Wisconsin absentee voters with disabilities; guidance approved

The bipartisan Wisconsin Elections Commission approved guidance on Tuesday, Sept. 6 for local election clerks making clear that voters with disabilities can receive help from others when mailing or delivering absentee ballots.

The commission voted 4-2 to approve the guidance, which was ordered by a federal judge last week. All three Democrats and one Republican voted in favor of the guidance, while Republican commissioner Don Millis and Robert Spindell voted against it, the Wisconsin State Journal reported.

Clerks will be notified that disabled voters may receive assistance from anyone other than the voter's employer, an agent of that employer "or officer or agent of the voter's union."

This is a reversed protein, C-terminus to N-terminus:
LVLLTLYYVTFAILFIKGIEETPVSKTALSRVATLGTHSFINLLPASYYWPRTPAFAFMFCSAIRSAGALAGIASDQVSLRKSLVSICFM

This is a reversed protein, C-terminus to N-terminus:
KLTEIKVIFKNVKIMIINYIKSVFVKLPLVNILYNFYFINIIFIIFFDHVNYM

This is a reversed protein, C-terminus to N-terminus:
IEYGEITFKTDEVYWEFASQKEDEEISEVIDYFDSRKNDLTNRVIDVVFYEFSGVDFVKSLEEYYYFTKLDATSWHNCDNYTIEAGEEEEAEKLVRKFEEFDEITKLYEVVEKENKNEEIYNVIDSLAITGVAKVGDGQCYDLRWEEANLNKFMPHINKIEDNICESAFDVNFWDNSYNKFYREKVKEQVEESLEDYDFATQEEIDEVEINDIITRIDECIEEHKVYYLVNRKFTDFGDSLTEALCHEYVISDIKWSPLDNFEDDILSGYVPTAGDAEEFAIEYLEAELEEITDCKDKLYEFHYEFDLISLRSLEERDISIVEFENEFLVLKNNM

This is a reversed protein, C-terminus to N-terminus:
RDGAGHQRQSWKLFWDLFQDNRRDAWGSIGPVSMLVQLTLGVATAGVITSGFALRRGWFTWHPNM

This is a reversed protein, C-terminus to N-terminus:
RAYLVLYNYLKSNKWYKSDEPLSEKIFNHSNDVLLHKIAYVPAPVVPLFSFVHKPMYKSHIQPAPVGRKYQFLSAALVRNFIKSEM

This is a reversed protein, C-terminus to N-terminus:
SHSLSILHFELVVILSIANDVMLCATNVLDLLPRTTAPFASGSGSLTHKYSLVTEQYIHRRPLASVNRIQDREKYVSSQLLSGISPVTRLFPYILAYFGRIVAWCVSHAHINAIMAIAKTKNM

Proposals by Millis and Spindell seeking to require those assisting voters to fill out a form proving their identity failed along 3-3 split votes with Democrats opposed to what they described as additional requirements for voters with disabilities.

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Under the approved guidance, clerks do not need to confirm a person’s disability or the identity of the voter or assistor to accept the ballot.

Disabled voters filed the federal lawsuit after the Wisconsin Supreme Court ruled that absentee ballots must be delivered by mail or in person to a local clerk’s office or designated alternate site. The majority also held that no one but the voter can return the voter’s ballot in person.